THE KNAPMAN HUT was built as a surprise to Skipper whilst he was in the United Kingdom. Ossie provided material and labour and many of the granite blocks. Other blocks were cut by Rovers from the area of ''The Bowl". For this project it was a special labour of love.
A kitchen, office, First Aid room were added to the "Leask" and the "Duty Hut" in the Bowl was built up on the training Ground and The Barn, which had been built for the comfort of Lady Cub/ Scout Leaders when they attend courses, was unfortunately destroyed during a veld fire. The Ablution were solidly built of face brick, each block containing showers, handbasins and toilets. These amenities were considerably appreciated by participants on strenuous Wood Badge or Skills Courses. Next, store rooms were built at "The Bowl", near the "Duty Hut" for security so that Troops could store their heavy equipment and thus avoid the heavy transport to and fro from Bulawayo.
A block called "The stables", was built after Skipper retired and was then living at the Park. A bricklayer was employed whose work, needless to say, was closely supervised by Skipper. This building consisted of 5 bedrooms, a Common Room, bathroom and an interleading cloakroom which contained two large handbasins. Thus the Training Teams were accompanied in considerable comfort. The bricks for this building were transported in the truck by Mike George, George Gibson and other Rovers from the Commonage Ranger`s place. Loads were sometimes prepared in the morning before work and taken to the Park after work where skipper prepared a meal for the Rovers. Sometimes unloading was done after sunset with the aid of a pressure lamp. The new large rough store was built at much the same time as "The Stables".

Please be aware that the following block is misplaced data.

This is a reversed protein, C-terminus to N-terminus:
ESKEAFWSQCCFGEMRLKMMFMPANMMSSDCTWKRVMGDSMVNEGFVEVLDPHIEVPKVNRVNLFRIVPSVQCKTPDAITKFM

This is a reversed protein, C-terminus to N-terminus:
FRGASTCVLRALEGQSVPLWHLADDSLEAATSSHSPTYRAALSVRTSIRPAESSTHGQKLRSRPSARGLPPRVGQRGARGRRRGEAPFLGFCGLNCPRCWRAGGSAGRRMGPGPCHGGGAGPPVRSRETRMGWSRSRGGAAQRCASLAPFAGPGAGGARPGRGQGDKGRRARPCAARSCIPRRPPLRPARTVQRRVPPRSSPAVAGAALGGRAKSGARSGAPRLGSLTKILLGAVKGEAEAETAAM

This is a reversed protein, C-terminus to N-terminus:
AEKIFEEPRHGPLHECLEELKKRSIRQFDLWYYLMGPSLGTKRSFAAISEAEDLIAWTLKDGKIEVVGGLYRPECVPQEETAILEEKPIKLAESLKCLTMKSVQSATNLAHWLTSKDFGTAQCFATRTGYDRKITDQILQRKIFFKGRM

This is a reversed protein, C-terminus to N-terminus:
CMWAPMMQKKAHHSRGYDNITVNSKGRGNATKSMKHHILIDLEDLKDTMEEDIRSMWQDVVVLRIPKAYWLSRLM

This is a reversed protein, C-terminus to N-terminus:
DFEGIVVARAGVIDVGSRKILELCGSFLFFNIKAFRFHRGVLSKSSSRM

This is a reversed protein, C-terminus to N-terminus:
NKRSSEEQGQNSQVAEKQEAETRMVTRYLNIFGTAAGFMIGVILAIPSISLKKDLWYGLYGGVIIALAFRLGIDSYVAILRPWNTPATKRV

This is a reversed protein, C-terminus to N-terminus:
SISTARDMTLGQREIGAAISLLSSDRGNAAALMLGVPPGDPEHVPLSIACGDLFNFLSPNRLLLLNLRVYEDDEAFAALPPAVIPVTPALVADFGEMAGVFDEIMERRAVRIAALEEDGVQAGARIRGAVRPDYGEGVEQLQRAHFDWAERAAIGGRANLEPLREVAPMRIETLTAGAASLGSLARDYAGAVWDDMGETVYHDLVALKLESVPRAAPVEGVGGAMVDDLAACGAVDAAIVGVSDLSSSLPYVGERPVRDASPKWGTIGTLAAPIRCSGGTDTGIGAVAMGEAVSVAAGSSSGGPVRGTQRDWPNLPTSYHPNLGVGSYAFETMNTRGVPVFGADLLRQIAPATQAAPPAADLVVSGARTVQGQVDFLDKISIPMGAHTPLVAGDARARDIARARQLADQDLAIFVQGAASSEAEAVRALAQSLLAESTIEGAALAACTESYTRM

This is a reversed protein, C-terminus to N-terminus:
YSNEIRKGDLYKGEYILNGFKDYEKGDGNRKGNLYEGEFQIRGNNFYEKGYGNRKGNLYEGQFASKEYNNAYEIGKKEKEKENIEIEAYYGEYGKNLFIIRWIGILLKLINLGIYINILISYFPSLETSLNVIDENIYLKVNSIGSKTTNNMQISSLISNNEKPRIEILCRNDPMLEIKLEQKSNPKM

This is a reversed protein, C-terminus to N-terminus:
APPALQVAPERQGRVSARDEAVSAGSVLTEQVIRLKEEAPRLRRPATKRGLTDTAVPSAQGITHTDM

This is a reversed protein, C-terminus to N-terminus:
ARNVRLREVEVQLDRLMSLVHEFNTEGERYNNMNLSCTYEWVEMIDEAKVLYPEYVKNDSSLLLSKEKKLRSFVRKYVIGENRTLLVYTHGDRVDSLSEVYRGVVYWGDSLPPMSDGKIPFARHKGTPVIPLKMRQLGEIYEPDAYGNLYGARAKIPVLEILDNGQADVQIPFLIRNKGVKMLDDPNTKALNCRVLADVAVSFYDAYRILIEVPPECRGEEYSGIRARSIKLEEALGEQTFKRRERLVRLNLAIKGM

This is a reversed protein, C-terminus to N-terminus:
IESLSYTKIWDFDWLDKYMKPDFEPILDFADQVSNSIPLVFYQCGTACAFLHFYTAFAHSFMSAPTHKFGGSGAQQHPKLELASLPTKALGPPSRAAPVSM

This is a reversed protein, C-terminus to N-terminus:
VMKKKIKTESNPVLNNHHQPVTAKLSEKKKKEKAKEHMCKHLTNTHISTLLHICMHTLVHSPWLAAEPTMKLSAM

Mike became Camp Commissioner after failing health of Skipper. Mike`s first task was to add to the Training Ground. Three lecture circles were constructed, one in sunlight, one in medium shade and one in deep shade, all in solid cement. A very thoughtful provision were tables constructed at all of the lecture circles.
It had been planned that a Lodge should be built. All looked forward to the carrying out of this project which was to serve the needs of leader Trainers and Participants on weekend or Advanced Courses. Mike and Scouts made the cement blocks in preparation for this building, then cement tables were made for the Bowl and placed in "strategic" positions.
Mike who resigned as Camp Commissioner of Gordon Park in 1977, and a period of service second only to Skipper. The service by these dedicated Scouters was of the highest endeavour and selfness because working through many years in a solitary way was necessary when camping could not be encouraged on account of the war situation. George Gibson, closely associated with Mike, in the early days of the Park development speaks with pride and admiration of these achievments.
Norman Scott was then appointed as Camp Commissioner with Jack Carlisle as his deputy. Chuck Wilcox, as Provincial Commissioner expressed his gratitude and admiration for the work undertaken by Norman and Jack because under their spirited leadership and an enthusiastic Rover Crew, they pressed on strenuously with development. For three years with matchless energy, determination and cheerfulness they started on a very special project called "The Lodge". How this achievement would have pleased Skipper Knapman had he lived to witness it. Its design and soundness of construction is evidence of the influence of a professional Civil Engineer (a post Jack filled on Zimbabwe Railways). A parquet floor put the finishing touches to this most attractive building. Some of the funds for this ambitious project were raised by the Gordon Park staff and Crew.